“If it’s ongoing, sometimes going no-contact is the most healthy option for people,” Jackson said. “Just because someone is blood-related doesn’t mean you have to stay in an unhealthy or toxic relationship.”
But generally, healing is possible if one party is willing to make the overture to make amends, she said.
“Instead of continuing with this rivalry dynamic, someone needs to be willing to say, ‘Well, what happened? What did I do? How can I fix this? How can we do this? How can we do better?’” she said. “Then hopefully, both parties will take some type of responsibility to reaching that goal.”
“Often, while hearing their sibling’s perspective, the siblings cry. Each is surprised to learn of the hurts the other suffered,” said Fern Schumer Chapman, author of "Brothers, Sisters, Strangers: Sibling Estrangement and the Road to Reconciliation."
How To Take Some Of The Tension Out Of A Sibling Rivalry In Adulthood
If repairing the relationship is your goal, our experts shared some ways to heal the relationship.
Ask yourself: What purpose does this serve today?
“In my office, we talk through the purpose the rivalry served when they were children. They often indicate that the rivalry was motivating and inspiring at the time, but when we consider whether the rivalry continues to serve that purpose, it never does,” he told HuffPost. “It just drives a wedge in a relationship that would otherwise be friendly and collegial.”
If you’re going to talk, lead with sympathy, not criticism.
Peace talks will fall apart fast if you go into them looking to outline all the wrongs and hurts you’ve suffered through the years. You want to communicate your feelings in a way that causes your sibling to feel interested or sympathetic, rather than criticized and hurt, Coleman said.
“If you just come in and talk about how abusive or narcissistic or toxic or whatever your sibling was, they’re probably not going to be very interested in what you have to say,” he said. “They’ll just get defensive.”
But if you say something, like, “You know, I would like to have a closer relationship with you,” they’re likely to be more receptive, he said.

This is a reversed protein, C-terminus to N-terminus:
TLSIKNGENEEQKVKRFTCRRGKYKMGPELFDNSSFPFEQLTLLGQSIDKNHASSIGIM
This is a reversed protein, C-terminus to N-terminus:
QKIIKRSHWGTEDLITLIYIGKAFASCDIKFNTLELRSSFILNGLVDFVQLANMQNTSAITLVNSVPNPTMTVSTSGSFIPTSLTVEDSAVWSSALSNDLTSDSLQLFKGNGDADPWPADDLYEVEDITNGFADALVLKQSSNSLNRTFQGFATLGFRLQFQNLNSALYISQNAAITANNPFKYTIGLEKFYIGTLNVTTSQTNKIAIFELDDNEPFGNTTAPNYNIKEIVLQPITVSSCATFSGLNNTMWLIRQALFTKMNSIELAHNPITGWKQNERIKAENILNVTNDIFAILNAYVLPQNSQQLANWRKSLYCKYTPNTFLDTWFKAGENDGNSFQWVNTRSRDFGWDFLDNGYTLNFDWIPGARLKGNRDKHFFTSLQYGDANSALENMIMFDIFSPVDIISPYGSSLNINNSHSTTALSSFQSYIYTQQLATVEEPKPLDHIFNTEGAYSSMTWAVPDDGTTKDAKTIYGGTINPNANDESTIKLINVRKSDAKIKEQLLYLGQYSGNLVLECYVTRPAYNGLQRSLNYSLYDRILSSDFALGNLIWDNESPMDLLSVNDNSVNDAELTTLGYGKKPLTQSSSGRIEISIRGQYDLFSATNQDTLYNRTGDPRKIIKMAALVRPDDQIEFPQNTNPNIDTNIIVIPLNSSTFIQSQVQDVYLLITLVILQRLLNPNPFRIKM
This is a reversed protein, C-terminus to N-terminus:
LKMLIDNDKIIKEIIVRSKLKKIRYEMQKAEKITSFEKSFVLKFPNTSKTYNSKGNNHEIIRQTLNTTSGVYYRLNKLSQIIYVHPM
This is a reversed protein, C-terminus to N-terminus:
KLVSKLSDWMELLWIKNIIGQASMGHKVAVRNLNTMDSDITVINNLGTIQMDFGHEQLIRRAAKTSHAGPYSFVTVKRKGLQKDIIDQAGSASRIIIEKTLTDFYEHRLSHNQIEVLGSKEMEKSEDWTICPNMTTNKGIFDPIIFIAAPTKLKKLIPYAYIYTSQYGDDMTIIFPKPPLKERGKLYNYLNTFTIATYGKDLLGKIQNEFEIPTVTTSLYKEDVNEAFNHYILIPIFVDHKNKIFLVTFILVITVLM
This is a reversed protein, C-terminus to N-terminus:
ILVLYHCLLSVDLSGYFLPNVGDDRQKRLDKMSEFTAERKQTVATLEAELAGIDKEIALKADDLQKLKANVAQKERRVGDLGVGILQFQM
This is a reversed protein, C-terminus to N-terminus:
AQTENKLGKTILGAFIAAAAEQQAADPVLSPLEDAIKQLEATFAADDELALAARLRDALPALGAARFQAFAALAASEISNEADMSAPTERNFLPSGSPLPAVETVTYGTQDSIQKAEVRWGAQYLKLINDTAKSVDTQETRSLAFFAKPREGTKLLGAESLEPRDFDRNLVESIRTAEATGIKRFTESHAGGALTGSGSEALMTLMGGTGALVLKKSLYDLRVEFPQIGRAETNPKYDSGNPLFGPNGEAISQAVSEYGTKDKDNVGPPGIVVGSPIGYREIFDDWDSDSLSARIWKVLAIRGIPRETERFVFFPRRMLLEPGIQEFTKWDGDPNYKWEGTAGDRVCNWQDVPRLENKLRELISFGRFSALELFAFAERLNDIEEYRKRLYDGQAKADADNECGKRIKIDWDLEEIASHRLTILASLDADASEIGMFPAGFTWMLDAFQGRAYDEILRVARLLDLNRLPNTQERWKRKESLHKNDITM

“From there, you might say, ‘There are certain behaviors that you engage in with me ― perhaps I do with you as well ― that I find hurtful. Is that something that we can talk about and work on together? Can I give you more feedback about what I find hurtful or difficult or disruptive between us?’”
If you’re dealing with sibling rivalry as an adult, ask yourself what purpose that rivalry serves today.
Look for a core misunderstanding you can hash out.
Duffy often finds that ongoing adult sibling rivalry is often based on a singular misunderstanding that festers over time. If there’s something specific you can address, lead with that and try to keep the conversation hyper-focused on it.
“I’ve worked with many adults who have finally called a truce with their sibling after clearing up a misunderstanding about money, attention or whatever else might have gotten in the way of their healthy relationship,” he said.
Get ready to do a lot of listening.
This isn’t a one-way talk. Siblings who struggle with deep rivalry have to be equally committed to listening to each other. That could mean finding a therapist to explore your issues. If you choose to work it out by yourselves, one party should sit in silence and listen while the other talks about how rivalrous or bullying behavior has affected them through the years, Schumer Chapman said.
Some questions you can mull, according to the therapist?
What weren’t you getting that you felt you needed?
Why did you feel the need to compete or bully?
What did it feel like to be in such intense competition or bullied? How did it make you see yourself?
“Often, while hearing their sibling’s perspective, the siblings cry. Each is surprised to learn of the hurts the other suffered,” Schumer Chapman said.
“Siblings may discover the truth of their separate stories and see themselves as part of a larger dysfunction,” she said. “When you truly hear one another, you can honor each other’s dignity and strengthen your own.”